How to use EUNIS Database Combined Search
The combined search tool provides highly tailored results from the EUNIS database, using user-built queries. this tool is quite similar with advanced search tool. The main difference is that this tool can be used to get information about linked Species, Habitats and Sites. For example, with this tool, you can search for Species which lives in certain Habitats and also liked to some Sites.
Because this tool likes together the Species, Habitats and Sites modules, instead of one search panel, as in advanced search, there are three panels where users can enter their criteria, one panel for each nature object type. The last panel contains also the navigation button to the results page(s).
For every of the three panels, it applies the conditions and functionality mention for advanced search tool. If you never used combined search before, we recommend that you get familiar with the advanced search tools first.
Advanced search limitations
- A number of maximum 9 branches can be used at every level of grouping.
- A number of maximum 3 levels can be used.
- For each criteria a number of maximum 5000 search results are retrieved from the database. If this is the case, users should refine the criteria.
- Only one search at a time can be performed.
Note: Enter the % character to search for all values!
Warning: Due to the heavy nature of this kind of search, the duration of computations can be quite long. Please wait until the search is finished to start another one.
What are the necessary steps to build the user query
The advanced search process consists of three different logical steps:
- Select the type of nature object you search for: Species, Habitats or Sites.
- Create your criteria for nature object you search for. Details on this step are provided below.
- Create your criteria for the second nature object type. This is the same as above.
- Create your criteria for the third nature object type. This is the same as above.
- Execute the search. For this step, you must press the Search button and wait until the process is finished.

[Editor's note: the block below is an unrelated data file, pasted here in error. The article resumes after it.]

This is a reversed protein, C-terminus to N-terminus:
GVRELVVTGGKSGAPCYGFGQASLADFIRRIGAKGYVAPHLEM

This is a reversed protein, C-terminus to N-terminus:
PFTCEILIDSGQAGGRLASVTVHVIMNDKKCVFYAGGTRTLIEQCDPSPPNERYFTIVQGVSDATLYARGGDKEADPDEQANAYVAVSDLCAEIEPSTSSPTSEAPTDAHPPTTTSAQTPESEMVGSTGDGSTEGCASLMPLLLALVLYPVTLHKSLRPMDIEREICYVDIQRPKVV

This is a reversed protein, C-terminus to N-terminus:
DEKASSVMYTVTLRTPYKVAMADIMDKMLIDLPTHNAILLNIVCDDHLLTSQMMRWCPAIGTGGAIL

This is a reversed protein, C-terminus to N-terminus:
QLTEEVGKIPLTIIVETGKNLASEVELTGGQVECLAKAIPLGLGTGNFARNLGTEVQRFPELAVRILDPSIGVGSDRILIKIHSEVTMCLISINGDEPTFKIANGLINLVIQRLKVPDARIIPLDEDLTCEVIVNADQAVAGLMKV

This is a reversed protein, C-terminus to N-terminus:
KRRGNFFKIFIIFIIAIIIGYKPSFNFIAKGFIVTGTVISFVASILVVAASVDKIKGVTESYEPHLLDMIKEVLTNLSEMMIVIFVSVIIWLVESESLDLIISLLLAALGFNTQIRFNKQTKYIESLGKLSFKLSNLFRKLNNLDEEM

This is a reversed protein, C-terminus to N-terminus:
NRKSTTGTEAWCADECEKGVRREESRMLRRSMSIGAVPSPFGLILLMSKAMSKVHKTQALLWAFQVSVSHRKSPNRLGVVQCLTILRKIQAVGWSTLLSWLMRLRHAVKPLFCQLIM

- View, download the results. For this step, press the Proceed to results button.
How to build the combined search criteria
- To add a new branch to the tree, press the C button.
- To add a new criteria to the tree branch, press the + button.
- To delete a branch or a criteria, press the - button.
Below is an image from the first panel of a combined search example on Species:
The user search for Species which belong to Group "Flowering Plants" and their name contains "flexuosa". Because the operator used is "All" only the species satisfying both criteria were retrieved. A number of 1 results was found. Note: because the criteria Group = "Flowering Plants" returns more than 5000 results, only the first 5000 results were retrieved for this criteria.
After the search is completed, the user can proceed to the next panel/page, where the criteria on Habitats are required. The final panel is the one where criteria on Sites must be entered. In the final panel all the previous results are combined and the user can proceed to view the final search results.
Advanced search functions
- For every criteria there is available a list of values. This can be accessed by clicking on the
binocular image next to the value used by criteria.
- Before you execute a search, you must first save your criteria. The application to do this automatically for you, whenever the current control in the windows loses the focus. Due to the complexity of this function, the criteria and the combination operators must be saved in the database and the advanced search page must be synchronized with the database.
Combined search provides support for regular expressions. Some characteristics of extended regular expressions are:
‘.’ matches any single character.
A character class ‘[...]’ matches any character within the brackets. For example, ‘[abc]’ matches ‘a’, ‘b’, or ‘c’. To name a range of characters, use a dash. ‘[a-z]’ matches any letter, whereas ‘[0-9]’ matches any digit.
‘*’ matches zero or more instances of the thing preceding it. For example, ‘x*’ matches any number of ‘x’ characters, ‘[0-9]*’ matches any number of digits, and ‘.*’ matches any number of anything.
A REGEXP pattern match succeeds if the pattern matches anywhere in the value being tested. (This differs from a LIKE pattern match, which succeeds only if the pattern matches the entire value.)
To anchor a pattern so that it must match the beginning or end of the value being tested, use ‘^’ at the beginning or ‘$’ at the end of the pattern.